NotesFAQContact Us
Collection
Advanced
Search Tips
ERIC Number: ED559844
Record Type: Non-Journal
Publication Date: 2013
Pages: 182
Abstractor: As Provided
Reference Count: N/A
ISBN: 978-1-3033-3341-5
ISSN: N/A
Understanding Faculty Survey Nonrespondents: Their Characteristics, Organizational Citizenship Behaviors, Workplace Attitudes, and Reasons for Nonparticipation
Mathews, Kiernan Robert
ProQuest LLC, Ed.D. Dissertation, University of Pennsylvania
College and university administrators frequently survey their faculty to inform decisions affecting the academic workplace. Higher education researchers, too, rely heavily on survey methodologies in their scholarly work. Survey response rates, however, have been declining steadily for decades, and when nonrespondents and respondents systematically differ on variables relevant to the instrument, the resulting nonresponse bias may lead those interpreting the data to erroneous conclusions. Despite the potentially corrosive impact of nonrandom missing data, relatively few scholarly studies--and fewer organizational reports--consider or control it. Guided by the framework of organizational citizenship behavior (OCB), this research proposed to determine if faculty who respond to institutional surveys differ meaningfully from those who do not. The study began with a descriptive analysis of the demographic, professional, and institutional characteristics of faculty nonresponse utilizing data from the COACHE Faculty Job Satisfaction Survey administered at 69 four-year postsecondary institutions in the United States. Regression analysis identified the institutional variables that predict organization-level response rates on a faculty survey. The study concluded with a population profiling methodology that, first, determined the extent of passive and active nonresponse, then explored differences in organizational citizenship behaviors, workplace attitudes, and rationales for nonparticipation among faculty respondents, passive nonrespondents, and active nonrespondents. Interpretation and implications of these findings are discussed for administrators and researchers, with particular consideration given to the faculty context of shared governance. [The dissertation citations contained here are published with the permission of ProQuest LLC. Further reproduction is prohibited without permission. Copies of dissertations may be obtained by Telephone (800) 1-800-521-0600. Web page: http://www.proquest.com/en-US/products/dissertations/individuals.shtml.]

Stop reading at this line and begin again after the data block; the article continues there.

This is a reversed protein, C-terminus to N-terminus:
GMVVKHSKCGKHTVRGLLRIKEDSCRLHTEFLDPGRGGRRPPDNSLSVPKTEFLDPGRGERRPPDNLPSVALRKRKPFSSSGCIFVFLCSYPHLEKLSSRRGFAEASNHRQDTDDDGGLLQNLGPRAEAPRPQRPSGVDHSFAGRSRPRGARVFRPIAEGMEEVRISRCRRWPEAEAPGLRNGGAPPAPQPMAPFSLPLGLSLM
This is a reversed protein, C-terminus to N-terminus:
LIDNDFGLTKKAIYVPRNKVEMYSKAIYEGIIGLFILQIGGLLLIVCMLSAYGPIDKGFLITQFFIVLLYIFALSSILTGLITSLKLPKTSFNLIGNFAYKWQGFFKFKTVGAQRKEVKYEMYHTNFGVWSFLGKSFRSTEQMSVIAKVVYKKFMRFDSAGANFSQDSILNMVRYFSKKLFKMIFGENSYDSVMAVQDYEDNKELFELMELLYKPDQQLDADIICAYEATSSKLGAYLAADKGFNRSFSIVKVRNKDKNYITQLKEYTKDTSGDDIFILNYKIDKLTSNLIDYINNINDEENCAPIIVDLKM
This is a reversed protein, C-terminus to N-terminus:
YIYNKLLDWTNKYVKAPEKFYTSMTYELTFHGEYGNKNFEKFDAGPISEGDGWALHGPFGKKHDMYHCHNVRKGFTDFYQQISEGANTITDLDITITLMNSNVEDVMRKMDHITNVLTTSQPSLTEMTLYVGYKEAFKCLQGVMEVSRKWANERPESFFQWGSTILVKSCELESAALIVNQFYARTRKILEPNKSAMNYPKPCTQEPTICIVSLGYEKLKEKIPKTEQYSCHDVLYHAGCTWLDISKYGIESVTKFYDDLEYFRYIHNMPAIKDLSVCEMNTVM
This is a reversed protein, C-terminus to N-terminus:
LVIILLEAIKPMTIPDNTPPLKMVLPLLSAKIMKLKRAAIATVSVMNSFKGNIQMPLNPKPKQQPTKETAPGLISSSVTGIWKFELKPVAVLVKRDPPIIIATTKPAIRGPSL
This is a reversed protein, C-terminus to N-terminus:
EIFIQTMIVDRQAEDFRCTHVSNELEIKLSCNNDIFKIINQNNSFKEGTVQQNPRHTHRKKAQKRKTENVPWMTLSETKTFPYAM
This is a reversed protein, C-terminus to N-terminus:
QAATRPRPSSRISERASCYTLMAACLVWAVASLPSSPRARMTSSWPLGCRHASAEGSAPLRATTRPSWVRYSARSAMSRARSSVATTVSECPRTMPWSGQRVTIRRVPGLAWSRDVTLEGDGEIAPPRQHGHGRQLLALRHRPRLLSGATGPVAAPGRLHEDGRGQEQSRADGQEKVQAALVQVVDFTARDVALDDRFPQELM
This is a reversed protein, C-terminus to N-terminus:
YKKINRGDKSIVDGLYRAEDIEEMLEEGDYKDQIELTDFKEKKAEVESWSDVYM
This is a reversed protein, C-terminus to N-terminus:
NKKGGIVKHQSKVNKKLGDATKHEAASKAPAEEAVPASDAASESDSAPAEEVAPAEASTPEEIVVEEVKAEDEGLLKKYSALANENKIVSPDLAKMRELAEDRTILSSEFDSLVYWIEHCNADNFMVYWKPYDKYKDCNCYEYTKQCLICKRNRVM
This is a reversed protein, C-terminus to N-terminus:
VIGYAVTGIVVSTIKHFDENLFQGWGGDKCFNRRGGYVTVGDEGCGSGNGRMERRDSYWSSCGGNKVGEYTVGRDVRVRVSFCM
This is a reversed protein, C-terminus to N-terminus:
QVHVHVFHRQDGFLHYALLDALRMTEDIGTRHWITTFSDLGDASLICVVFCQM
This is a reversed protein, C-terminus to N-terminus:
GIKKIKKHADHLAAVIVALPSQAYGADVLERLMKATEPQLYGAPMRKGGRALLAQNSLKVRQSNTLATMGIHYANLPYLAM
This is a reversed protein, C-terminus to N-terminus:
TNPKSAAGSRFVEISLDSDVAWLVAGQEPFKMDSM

ProQuest LLC. 789 East Eisenhower Parkway, P.O. Box 1346, Ann Arbor, MI 48106. Tel: 800-521-0600; Web site: http://www.proquest.com/en-US/products/dissertations/individuals.shtml
Publication Type: Dissertations/Theses - Doctoral Dissertations
Education Level: Higher Education; Postsecondary Education
Audience: N/A
Language: English
Sponsor: N/A
Authoring Institution: N/A